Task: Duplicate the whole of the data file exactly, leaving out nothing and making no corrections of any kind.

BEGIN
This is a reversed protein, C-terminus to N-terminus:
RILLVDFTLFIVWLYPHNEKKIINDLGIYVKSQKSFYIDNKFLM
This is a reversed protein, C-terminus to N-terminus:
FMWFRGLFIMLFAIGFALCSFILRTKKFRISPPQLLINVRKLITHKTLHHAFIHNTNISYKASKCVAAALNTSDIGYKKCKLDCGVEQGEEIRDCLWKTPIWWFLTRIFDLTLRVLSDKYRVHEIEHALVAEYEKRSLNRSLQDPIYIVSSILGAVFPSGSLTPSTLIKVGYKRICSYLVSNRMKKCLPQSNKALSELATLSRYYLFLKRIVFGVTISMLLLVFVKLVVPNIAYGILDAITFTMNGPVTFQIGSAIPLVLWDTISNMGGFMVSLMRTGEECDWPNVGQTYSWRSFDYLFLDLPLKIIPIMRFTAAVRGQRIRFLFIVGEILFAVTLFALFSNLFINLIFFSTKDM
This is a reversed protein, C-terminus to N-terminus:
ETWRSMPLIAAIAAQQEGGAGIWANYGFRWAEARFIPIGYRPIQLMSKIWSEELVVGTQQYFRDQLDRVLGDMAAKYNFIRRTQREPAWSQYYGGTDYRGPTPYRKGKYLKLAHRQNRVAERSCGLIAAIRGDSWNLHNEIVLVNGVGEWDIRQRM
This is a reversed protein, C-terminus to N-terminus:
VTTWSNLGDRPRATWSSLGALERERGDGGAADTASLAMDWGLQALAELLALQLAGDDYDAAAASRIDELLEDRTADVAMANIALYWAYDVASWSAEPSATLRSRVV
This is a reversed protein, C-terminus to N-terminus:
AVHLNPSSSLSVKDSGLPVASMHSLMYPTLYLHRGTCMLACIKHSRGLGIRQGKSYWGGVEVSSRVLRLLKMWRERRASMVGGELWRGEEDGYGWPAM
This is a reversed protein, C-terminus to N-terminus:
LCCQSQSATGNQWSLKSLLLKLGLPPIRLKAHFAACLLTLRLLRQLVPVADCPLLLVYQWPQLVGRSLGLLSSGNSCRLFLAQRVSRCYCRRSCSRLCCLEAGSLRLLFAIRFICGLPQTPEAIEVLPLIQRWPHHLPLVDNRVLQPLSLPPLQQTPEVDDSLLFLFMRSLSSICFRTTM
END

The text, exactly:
This is a reversed protein, C-terminus to N-terminus:
RILLVDFTLFIVWLYPHNEKKIINDLGIYVKSQKSFYIDNKFLM
This is a reversed protein, C-terminus to N-terminus:
FMWFRGLFIMLFAIGFALCSFILRTKKFRISPPQLLINVRKLITHKTLHHAFIHNTNISYKASKCVAAALNTSDIGYKKCKLDCGVEQGEEIRDCLWKTPIWWFLTRIFDLTLRVLSDKYRVHEIEHALVAEYEKRSLNRSLQDPIYIVSSILGAVFPSGSLTPSTLIKVGYKRICSYLVSNRMKKCLPQSNKALSELATLSRYYLFLKRIVFGVTISMLLLVFVKLVVPNIAYGILDAITFTMNGPVTFQIGSAIPLVLWDTISNMGGFMVSLMRTGEECDWPNVGQTYSWRSFDYLFLDLPLKIIPIMRFTAAVRGQRIRFLFIVGEILFAVTLFALFSNLFINLIFFSTKDM
This is a reversed protein, C-terminus to N-terminus:
ETWRSMPLIAAIAAQQEGGAGIWANYGFRWAEARFIPIGYRPIQLMSKIWSEELVVGTQQYFRDQLDRVLGDMAAKYNFIRRTQREPAWSQYYGGTDYRGPTPYRKGKYLKLAHRQNRVAERSCGLIAAIRGDSWNLHNEIVLVNGVGEWDIRQRM
This is a reversed protein, C-terminus to N-terminus:
VTTWSNLGDRPRATWSSLGALERERGDGGAADTASLAMDWGLQALAELLALQLAGDDYDAAAASRIDELLEDRTADVAMANIALYWAYDVASWSAEPSATLRSRVV
This is a reversed protein, C-terminus to N-terminus:
AVHLNPSSSLSVKDSGLPVASMHSLMYPTLYLHRGTCMLACIKHSRGLGIRQGKSYWGGVEVSSRVLRLLKMWRERRASMVGGELWRGEEDGYGWPAM
This is a reversed protein, C-terminus to N-terminus:
LCCQSQSATGNQWSLKSLLLKLGLPPIRLKAHFAACLLTLRLLRQLVPVADCPLLLVYQWPQLVGRSLGLLSSGNSCRLFLAQRVSRCYCRRSCSRLCCLEAGSLRLLFAIRFICGLPQTPEAIEVLPLIQRWPHHLPLVDNRVLQPLSLPPLQQTPEVDDSLLFLFMRSLSSICFRTTM